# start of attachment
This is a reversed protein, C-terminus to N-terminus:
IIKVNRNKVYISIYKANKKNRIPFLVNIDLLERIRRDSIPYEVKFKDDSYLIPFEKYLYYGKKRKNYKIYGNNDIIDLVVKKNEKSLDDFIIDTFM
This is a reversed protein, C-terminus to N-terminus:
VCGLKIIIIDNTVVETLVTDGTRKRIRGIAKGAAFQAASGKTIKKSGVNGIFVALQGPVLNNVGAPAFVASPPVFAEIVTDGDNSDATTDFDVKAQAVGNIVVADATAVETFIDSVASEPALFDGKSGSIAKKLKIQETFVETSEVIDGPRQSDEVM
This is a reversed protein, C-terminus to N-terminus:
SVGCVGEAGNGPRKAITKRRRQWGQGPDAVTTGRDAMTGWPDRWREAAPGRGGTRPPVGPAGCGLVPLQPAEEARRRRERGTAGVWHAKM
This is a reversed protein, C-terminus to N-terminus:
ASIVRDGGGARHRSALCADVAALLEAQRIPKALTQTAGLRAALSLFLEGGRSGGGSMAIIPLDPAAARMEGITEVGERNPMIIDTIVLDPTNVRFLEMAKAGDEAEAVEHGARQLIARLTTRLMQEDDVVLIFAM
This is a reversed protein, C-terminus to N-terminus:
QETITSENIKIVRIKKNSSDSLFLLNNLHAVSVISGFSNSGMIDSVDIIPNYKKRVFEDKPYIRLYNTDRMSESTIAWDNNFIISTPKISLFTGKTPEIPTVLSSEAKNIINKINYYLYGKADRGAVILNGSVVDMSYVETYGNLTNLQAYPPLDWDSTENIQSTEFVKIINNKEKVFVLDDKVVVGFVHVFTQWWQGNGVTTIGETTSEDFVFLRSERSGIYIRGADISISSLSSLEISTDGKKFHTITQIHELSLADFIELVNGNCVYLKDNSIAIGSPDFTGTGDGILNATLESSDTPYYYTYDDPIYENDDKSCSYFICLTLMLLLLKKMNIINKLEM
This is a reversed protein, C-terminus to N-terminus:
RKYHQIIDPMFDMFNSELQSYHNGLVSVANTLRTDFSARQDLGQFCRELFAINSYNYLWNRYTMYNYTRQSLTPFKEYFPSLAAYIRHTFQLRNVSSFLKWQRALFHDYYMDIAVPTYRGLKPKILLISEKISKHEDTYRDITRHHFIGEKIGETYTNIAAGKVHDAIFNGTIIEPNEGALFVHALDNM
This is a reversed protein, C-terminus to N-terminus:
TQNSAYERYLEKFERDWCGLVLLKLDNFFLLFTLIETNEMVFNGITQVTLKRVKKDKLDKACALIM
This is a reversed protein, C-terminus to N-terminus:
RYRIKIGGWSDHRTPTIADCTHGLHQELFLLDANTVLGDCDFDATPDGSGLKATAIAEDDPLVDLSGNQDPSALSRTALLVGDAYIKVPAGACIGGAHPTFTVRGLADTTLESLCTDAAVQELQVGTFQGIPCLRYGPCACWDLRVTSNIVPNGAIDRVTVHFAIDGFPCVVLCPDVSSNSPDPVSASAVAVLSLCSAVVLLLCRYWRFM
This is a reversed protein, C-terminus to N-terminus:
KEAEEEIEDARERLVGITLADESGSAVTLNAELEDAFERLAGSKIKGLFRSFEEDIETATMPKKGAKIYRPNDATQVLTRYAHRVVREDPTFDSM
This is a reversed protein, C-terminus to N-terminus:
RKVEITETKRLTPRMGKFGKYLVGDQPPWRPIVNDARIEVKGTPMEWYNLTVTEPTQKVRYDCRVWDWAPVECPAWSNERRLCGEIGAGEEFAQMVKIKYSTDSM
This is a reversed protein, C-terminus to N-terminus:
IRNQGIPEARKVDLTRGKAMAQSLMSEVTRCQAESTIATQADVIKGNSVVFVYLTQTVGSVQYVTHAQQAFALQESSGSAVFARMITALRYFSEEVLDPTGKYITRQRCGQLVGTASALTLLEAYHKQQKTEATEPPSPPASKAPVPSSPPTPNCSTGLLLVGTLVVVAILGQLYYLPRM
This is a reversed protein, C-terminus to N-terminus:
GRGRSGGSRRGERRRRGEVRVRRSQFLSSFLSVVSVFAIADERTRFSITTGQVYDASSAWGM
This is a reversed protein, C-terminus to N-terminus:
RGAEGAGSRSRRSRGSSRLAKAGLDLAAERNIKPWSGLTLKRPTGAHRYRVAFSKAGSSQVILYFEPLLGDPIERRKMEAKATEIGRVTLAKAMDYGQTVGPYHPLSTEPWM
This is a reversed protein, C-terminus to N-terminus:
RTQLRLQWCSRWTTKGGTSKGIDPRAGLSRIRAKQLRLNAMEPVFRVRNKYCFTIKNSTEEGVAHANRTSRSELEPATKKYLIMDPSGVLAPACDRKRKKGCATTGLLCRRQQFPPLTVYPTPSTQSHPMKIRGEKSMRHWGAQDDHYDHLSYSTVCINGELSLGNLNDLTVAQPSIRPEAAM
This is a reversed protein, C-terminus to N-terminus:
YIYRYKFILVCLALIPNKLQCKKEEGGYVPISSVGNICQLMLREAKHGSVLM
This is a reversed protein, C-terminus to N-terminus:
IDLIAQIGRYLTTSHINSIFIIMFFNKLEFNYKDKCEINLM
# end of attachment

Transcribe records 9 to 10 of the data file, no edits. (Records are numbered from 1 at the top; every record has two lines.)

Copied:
This is a reversed protein, C-terminus to N-terminus:
KEAEEEIEDARERLVGITLADESGSAVTLNAELEDAFERLAGSKIKGLFRSFEEDIETATMPKKGAKIYRPNDATQVLTRYAHRVVREDPTFDSM
This is a reversed protein, C-terminus to N-terminus:
RKVEITETKRLTPRMGKFGKYLVGDQPPWRPIVNDARIEVKGTPMEWYNLTVTEPTQKVRYDCRVWDWAPVECPAWSNERRLCGEIGAGEEFAQMVKIKYSTDSM